- (c) Flickr user luzarge
Disability and impairment are not interchangeable terms or automatic bedfellows but are commonly used without precision. Over the past three decades, activists and academics involved in the UK Disabled People’s Movement have developed social, post-social and affirmative models of disability in opposition to the previously dominant medical models.
Medicalised or traditional notions of disability view ‘disability’ as synonymous to ‘problem’. Such notions are being increasingly contested through new models of disability that define disability as socially constructed as opposed to something physically determined.
New models of disability, such as the social, post-social and affirmative models, differentiate between ‘impairment’ and ‘disability’ and argue that an impairment is not equivalent to disability; it, instead, becomes a disability as a result of disabling environmental factors (like the lack of hearing loops).
Social modelists are of the view that impairment categories are irrelevant to collective oppression of disabled people. Post-social modelists affirm sensitivity to individual experience which is congruent with the approach of disability practitioners. The social model is not necessarily exportable to impoverished majority world contexts. This is relevant to international students and UK university provisions within the majority world. The affirmative model emphasises ordinariness and rejects impairment as tragedy.
Structural barriers that disabled people face, like stairs, are obvious but attitudinal barriers (for example, nursing is an inappropriate career for someone with dyslexia), can be subtle. Such assumptions by teachers, parents, careers advisors etc can limit opportunity. Disability practitioners challenge such restrictive assumptions.
Language and Identity
Attitudinal barriers are quite often reflected through language and identity fixation. Terms such as ‘special needs’, ‘tragedy’, ‘charity’ etc tend to have negative connotations. The term ‘disabled people’ has come to be favoured over ‘people with disability’ as it reflects disability as external as opposed to something that is intrinsic to an individual’s identity. Practitioners often have to explain this and justify social model terminology.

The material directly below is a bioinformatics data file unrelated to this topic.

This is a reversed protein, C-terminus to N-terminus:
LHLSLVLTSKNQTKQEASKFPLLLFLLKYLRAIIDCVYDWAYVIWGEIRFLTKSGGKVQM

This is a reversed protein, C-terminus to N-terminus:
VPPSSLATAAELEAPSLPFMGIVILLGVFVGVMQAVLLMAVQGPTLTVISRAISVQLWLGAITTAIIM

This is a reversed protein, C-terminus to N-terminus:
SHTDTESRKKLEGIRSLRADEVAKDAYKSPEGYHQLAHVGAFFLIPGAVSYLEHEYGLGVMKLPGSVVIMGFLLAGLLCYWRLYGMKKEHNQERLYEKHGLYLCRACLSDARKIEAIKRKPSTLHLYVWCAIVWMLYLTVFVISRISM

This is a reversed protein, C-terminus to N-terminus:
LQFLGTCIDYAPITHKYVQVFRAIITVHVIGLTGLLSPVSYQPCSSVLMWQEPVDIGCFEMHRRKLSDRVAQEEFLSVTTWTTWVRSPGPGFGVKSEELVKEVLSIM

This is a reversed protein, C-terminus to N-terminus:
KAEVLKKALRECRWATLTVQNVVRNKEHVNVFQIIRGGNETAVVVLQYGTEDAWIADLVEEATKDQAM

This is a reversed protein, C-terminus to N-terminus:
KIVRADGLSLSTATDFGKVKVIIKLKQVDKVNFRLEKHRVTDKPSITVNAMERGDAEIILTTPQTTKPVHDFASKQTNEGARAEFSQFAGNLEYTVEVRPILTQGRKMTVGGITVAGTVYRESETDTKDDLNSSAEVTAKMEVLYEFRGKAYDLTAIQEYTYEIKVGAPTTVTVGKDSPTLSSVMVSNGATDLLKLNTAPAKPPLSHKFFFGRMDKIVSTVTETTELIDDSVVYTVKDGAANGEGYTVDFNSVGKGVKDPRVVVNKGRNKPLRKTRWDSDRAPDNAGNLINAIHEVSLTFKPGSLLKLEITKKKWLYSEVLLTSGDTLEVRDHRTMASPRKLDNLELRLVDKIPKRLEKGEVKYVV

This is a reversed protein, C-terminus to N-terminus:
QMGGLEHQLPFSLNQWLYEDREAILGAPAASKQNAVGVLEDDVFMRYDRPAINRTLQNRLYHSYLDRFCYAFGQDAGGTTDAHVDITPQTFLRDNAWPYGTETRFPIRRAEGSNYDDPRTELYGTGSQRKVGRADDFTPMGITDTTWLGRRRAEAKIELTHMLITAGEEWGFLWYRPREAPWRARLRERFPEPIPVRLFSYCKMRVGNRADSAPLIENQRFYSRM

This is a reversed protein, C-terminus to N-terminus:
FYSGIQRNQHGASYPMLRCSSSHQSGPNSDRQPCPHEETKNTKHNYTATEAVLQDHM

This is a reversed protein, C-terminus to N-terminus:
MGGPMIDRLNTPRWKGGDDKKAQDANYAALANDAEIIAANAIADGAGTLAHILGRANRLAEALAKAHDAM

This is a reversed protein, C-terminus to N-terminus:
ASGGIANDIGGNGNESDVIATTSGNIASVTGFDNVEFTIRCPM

Sensitivity is required to the contention that ‘othering’ language and attitudes can precipitate social exclusion. A Russell Group undergraduate with five A levels ( grade A) told me ‘I used to be a special needs child.’ He demonstrated low self esteem and said he had not been particularly encouraged towards university. Such ‘spoiled identity,’ is possibly an unintended consequence of the language of special education.
Such usage also leads to a culture of ‘othering’ disabled people through the binary of ‘them’ and ‘us’ where ‘them’ are ‘laced with strangeness’. A disabled student, for example, described being approached by someone who said ‘my son is married to someone like you’ (referring to her dwarfism)’. Disabled people are progressively rejecting the imposed identity of ‘other’.
The Equality Act 2010 recognises multiple identities and the positive duty to build good relationships between men/women, disabled/non-disabled people and ethnic groups. The expression ‘nothing about us without us’ chimes with the requirement of the Equality Act 2010 for institutions to involve stakeholders in order to develop appropriate policy, practice and procedures. Working with disabled people as individuals in order to come up with bespoke reasonable adjustments is part of the story.
An understanding of the social construction of disability is required in order to engage with the process of eradicating barriers and to pave the way for inclusive practice to minimise disadvantage. Inclusive practice needs to be embedded in institutions’ routine practices rather than as compensatory or additional. Inclusive practice starts with the creation of awareness and a non-intimidating environment.
One of the challenges that many higher education institutions face is non-disclosure of identity. Though it is impossible to determine how many disabled staff and students have not disclosed their impairment, the reasons behind non-disclosure can be partly determined. Research shows that ‘fear of discrimination’ is one of the main factors behind non-disclosure, as is the lack of realisation of entitlements owed to disabled people.
It is precisely these areas that institutions need to work on to establish a culture of ‘belonging’. It needs to be remembered that inclusion is broader than disability and that barriers are not always impairment related.
Dr Nicola Martin is the Head of the LSE Disability and Wellbeing Service. Her interests lie in critical disability studies and inclusive education. Prior to being at LSE, she was Principal Lecturer in Inclusive Practice and Director of The Autism Centre at Sheffield Hallam. As a Visiting Fellow at Cambridge University, she is engaged in emancipatory research with Professor Simon Baron-Cohen and Cambridge students labelled with Asperger syndrome. She also set up the Disability Equality Research Network (DERN) at LSE.